Republican gubernatorial candidate John Oxendine said Monday he has returned contributions that came from a series of political action committees tied to a Rome-based insurance company.
In a statement just released, Oxendine, who is the state’s insurance commissioner, said the contributions from the Alabama-based PACs appeared to be “from different entities, not controlled by the same person or people. Under those facts, as we understood them, accepting these contributions was perfectly legal.
Oxendine also said that, “based on facts that have recently come to light, previously unknown to us, we have concerns whether our understanding of the facts were complete. Last week, before these facts fully came to light, we filed an advisory opinion request with the Georgia State Ethics Commission.”
The allegations first came to light last week through the reporting of The Atlanta Journal-Constitution. The paper asked Oxendine about the more than $100,000 in contributions on at least two occasions before publishings its findings on Sunday.
“out of an abundance of caution, I decided to return the funds pending advice from the State Ethics Commission,” Oxendine said.
“Let me be transparent and direct with the taxpayers of Georgia,” he concludes. “I have promised to transform Georgia government. Although my staff and legal counsel, Stefan Passantino of McKenna Long and Aldridge, advise that we have done nothing illegal, based on the facts as we know them, I am concerned Georgia voters might see this as politics as usual. Therefore, last week, immediately after my initial awareness of this matter, I ordered the process be set in motion to return every single contribution in question and seek advise as to our rights and obligations to the State Ethics Commission.”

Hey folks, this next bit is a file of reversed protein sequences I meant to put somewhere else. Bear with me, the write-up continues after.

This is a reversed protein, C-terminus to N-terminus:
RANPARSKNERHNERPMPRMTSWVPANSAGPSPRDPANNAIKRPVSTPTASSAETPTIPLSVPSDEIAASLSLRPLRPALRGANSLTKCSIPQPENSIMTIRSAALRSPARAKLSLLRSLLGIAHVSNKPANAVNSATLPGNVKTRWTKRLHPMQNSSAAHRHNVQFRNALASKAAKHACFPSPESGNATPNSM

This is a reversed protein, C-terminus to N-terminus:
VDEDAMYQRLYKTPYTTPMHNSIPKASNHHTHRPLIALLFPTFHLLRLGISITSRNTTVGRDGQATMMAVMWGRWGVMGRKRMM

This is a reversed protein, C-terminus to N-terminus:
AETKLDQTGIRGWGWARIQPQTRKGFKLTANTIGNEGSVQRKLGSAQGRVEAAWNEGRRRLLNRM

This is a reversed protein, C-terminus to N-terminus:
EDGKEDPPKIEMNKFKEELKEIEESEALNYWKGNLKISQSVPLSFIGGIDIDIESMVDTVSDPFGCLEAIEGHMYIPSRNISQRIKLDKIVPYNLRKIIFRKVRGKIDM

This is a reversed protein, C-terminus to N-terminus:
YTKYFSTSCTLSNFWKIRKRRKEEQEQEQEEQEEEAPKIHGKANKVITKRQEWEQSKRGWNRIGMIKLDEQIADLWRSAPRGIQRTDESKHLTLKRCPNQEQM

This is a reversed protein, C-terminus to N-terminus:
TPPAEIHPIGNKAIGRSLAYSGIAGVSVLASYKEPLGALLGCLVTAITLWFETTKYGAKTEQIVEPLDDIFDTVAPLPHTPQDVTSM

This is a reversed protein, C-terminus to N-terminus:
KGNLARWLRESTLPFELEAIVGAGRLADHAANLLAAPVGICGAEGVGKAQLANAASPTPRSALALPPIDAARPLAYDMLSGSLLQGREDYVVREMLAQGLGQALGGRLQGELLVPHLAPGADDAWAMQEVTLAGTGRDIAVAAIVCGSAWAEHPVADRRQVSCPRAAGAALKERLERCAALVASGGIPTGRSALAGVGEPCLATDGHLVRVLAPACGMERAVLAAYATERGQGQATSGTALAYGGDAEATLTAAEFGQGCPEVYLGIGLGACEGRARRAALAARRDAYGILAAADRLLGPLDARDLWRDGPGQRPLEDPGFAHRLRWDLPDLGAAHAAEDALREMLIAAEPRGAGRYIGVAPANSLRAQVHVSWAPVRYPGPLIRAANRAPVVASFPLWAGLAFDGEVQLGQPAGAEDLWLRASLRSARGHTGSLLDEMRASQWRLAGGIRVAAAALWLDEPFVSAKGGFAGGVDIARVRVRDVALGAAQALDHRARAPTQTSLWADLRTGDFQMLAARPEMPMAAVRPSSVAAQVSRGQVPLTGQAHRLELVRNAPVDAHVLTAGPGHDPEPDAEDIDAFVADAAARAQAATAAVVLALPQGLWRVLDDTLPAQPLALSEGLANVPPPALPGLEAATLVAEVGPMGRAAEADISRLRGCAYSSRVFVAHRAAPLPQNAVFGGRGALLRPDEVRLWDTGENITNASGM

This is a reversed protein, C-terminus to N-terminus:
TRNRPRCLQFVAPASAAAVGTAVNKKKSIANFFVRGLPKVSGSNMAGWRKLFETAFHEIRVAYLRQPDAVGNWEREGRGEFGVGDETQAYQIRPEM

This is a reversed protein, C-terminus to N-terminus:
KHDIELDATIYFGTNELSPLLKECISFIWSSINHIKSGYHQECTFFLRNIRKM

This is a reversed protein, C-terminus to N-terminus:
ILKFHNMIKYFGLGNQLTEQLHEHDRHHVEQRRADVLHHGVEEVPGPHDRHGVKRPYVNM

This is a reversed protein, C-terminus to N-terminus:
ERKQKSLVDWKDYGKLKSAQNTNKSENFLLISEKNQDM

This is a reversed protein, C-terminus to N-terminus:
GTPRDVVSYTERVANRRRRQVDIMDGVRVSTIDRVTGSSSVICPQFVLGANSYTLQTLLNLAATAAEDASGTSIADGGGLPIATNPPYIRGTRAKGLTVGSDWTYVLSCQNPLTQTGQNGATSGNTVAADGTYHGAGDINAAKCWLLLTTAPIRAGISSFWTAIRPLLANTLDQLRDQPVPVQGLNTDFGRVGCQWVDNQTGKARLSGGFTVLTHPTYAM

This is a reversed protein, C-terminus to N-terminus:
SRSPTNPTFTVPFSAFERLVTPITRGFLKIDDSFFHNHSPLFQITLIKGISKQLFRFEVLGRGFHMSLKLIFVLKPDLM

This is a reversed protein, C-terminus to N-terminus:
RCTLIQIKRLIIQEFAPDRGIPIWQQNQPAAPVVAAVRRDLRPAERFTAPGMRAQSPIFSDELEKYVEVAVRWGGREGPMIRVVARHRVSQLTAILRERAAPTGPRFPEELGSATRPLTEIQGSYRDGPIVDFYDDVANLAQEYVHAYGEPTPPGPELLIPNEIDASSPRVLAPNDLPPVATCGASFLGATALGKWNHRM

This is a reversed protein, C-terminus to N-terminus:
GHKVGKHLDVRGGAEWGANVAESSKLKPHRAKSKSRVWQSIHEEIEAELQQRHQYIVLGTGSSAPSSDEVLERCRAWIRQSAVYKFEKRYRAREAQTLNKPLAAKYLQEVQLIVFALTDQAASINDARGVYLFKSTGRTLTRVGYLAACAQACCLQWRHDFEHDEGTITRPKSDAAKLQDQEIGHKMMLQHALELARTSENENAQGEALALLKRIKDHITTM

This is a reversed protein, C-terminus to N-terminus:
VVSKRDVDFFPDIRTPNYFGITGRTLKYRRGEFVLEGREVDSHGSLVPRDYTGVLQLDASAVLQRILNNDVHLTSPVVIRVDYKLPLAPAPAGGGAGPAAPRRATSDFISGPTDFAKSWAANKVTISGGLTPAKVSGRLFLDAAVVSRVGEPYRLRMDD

Meanwhile, Monday, George Anderson, the executive director of the Ethics in Government Group, said he has asked the State Ethics Commission to investigate Republican gubernatorial candidate John Oxendine’s campaign contributions that are tied to a Rome-based insurance agency.
Anderson, who often files Ethics complaints against candidates and elected officials, says in a filing with the commission that Oxendine violated the state Ethics in Government Act by accepting more than $100,000 in contributions through 10 Alabama-based political action committees formed by Donald V. Watkins, a director of Admiral Life Insurance Co. of America and State Mutual Insurance. Both firms are headed by Delos “Dee” Yancey III from the same building in Rome.
The Atlanta Journal-Constitution first reported the allegations on Sunday. Oxendine has not disputed the allegations in the article, but has lashed out at the AJC and accused the paper of biased reporting.
In his filing, Anderson said Oxendine should be fined and forced to admit “illegal acceptance of said PAC contributions.”
The contributions would appear to violate both the limits of donations to an individual candidate and the state’s ban on “common source contributions,” which means an individual cannot get around contribution limits by funneling cash to a candidate through various sources he controls. It is also illegal for a candidate to accept contributions from a source he regulates. Oxendine is the state’s insurance commissioner.